INTERVIEW

The highs and low of Eddie Jordan

You had to feel sorry for Eddie Jordan at the European Grand Prix. His dreams were coming true. Heinz-Harald Frentzen was leading the race - and the prospect of 10 points was floating along behind him. Mika Hakkinen and Eddie Irvine were both a lap behind and not looking likely to score a point. HH had driven brilliantly, the team had got the pit stop absolutely right... and then the Jordan spluttered and stopped.

"This race was a litany of disasters," said Jordan. "I feel so sorry for Heinz."

Before the race EJ had been trying hard to keep down his hopes. Frentzen was on pole. Hakkinen was up there but Irvine was back in ninth on the grid. Frentzen's World Championship challenge - which has come almost from nowhere - was looking like more than an outside chance.

"It's not a big chance," said Eddie. "If we come away from the Nurburgring with less than a 10-point deficit on Mika and Eddie then I think we have a good chance because I know what Honda and Mugen are doing for the Japanese Grand Prix at Suzuka is going to make us really strong. As for Malaysia, anything can happen because it is a new track for everybody so it will be a bit of a lottery. But Heinz-Harald is driving incredibly well and what the team has to do is to give him a quick and reliable car."

So does Eddie think that the Jordan team is now ready for a World Championship, despite the fact that it is much smaller than its rivals?

"The team does not drive the car," said Eddie. "The car is in good shape. Can the car win the World Championship? If you were applying natural logic to that question the only car capable of winning the World Championship this year is the McLaren. But the fact is that there is something not right there. Fundamentally there is a problem: with the drivers, on the engineering side or in terms of reliability.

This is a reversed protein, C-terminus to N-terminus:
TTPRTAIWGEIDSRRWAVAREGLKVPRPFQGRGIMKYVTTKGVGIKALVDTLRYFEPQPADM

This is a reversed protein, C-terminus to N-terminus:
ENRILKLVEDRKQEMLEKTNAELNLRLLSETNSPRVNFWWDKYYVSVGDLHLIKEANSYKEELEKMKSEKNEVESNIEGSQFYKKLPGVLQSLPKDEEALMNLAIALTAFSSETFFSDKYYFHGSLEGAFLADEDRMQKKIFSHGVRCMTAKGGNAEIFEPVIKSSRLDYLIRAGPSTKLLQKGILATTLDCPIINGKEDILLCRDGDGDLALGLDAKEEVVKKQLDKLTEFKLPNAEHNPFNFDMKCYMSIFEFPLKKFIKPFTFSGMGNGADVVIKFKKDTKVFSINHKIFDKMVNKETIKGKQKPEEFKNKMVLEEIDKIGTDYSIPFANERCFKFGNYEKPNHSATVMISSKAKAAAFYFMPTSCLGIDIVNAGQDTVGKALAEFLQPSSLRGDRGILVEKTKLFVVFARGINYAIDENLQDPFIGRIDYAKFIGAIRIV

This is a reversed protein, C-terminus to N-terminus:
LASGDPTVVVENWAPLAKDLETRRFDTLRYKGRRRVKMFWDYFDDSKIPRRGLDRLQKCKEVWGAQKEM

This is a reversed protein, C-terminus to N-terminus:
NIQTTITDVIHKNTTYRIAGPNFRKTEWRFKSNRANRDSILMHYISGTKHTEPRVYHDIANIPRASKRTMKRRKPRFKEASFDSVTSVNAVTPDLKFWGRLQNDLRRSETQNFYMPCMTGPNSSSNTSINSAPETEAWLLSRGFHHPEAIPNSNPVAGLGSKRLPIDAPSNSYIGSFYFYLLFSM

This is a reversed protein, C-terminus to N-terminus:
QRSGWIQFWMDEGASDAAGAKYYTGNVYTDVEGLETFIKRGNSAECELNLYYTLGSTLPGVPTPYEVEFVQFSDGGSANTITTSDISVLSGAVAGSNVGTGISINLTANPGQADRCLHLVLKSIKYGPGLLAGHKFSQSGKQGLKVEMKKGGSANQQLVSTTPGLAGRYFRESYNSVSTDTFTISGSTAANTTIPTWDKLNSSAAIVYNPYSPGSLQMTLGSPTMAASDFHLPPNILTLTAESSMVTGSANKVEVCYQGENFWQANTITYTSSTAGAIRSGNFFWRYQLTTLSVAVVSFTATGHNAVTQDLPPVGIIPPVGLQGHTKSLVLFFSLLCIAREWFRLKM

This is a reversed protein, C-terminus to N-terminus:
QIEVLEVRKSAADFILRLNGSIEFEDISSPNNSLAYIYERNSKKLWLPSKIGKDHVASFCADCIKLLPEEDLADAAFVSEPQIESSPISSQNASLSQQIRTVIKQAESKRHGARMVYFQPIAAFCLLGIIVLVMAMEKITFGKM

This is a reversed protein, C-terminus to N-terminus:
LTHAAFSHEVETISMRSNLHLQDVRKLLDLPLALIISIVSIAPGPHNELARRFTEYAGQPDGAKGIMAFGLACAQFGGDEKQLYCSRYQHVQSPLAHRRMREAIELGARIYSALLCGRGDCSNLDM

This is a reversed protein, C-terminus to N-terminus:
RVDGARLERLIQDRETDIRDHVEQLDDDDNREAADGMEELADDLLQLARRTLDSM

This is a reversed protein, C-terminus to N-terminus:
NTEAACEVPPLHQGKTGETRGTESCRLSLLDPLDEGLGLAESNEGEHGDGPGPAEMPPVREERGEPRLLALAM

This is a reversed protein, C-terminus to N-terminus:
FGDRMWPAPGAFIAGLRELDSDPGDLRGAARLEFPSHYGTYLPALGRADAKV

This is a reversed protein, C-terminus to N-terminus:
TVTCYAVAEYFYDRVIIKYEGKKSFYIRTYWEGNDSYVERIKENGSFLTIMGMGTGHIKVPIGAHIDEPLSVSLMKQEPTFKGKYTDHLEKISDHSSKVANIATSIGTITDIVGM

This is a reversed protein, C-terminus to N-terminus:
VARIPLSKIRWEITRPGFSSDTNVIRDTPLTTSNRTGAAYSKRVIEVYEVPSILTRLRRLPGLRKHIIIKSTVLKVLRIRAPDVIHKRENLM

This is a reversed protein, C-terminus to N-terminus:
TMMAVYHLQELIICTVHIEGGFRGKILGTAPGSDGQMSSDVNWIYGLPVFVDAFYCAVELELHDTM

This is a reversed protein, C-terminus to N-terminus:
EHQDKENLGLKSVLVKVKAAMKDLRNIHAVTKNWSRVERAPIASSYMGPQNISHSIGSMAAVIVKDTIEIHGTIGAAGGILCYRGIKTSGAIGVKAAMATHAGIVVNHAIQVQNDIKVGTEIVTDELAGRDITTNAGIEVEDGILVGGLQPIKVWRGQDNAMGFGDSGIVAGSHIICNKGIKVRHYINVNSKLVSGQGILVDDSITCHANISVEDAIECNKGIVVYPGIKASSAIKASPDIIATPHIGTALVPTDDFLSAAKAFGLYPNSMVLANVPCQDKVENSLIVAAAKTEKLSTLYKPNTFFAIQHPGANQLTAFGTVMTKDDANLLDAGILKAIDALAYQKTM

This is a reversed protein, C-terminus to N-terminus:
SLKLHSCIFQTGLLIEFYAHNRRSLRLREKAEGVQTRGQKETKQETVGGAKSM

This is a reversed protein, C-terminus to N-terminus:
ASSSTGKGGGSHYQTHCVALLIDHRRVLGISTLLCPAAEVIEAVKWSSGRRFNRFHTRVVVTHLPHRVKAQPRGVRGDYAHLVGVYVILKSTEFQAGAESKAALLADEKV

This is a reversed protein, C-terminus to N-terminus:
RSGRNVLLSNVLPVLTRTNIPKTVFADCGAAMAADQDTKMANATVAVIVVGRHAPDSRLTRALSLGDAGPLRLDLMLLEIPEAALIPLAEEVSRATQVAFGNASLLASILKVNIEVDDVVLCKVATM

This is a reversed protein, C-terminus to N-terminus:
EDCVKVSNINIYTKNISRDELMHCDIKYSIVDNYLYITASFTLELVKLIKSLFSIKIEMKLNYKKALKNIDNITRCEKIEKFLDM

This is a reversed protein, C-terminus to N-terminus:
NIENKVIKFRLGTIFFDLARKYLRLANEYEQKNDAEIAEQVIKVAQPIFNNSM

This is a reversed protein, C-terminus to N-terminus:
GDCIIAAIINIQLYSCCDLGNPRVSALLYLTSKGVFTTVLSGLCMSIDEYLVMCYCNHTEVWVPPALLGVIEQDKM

"We will not win the World Championship without others having misfortune. But at the same time you are never lucky to win a World Championship because it is over 16 races. Sixteen races. Perhaps "fortunate" is a better word. It would be fortunate if Irvine was to win the World Championship. In fact Hakkinen can only lose it, the rest of us can only win it. We are not in a strong position from a gambling point of view but you know I have a sneaking feeling..."

At the start of the year the Jordan was not as competitive as it has now become and Jordan reckons that the success of the car is down to the development programme.

"We have had continuous and constructive improvement with the car and the engine. At every race we seem to have something new and better on the car and the same seems to be happening with the engine. Heinz-Harald has been driving impeccably. You have to say that he has made little or not mistakes. If he has they have normally been on a Friday when he is pushing to find something to make the car a little bit faster. If he is 12th fastest on a Friday it does not matter in the slightest. I know what he is like. That does not affect him."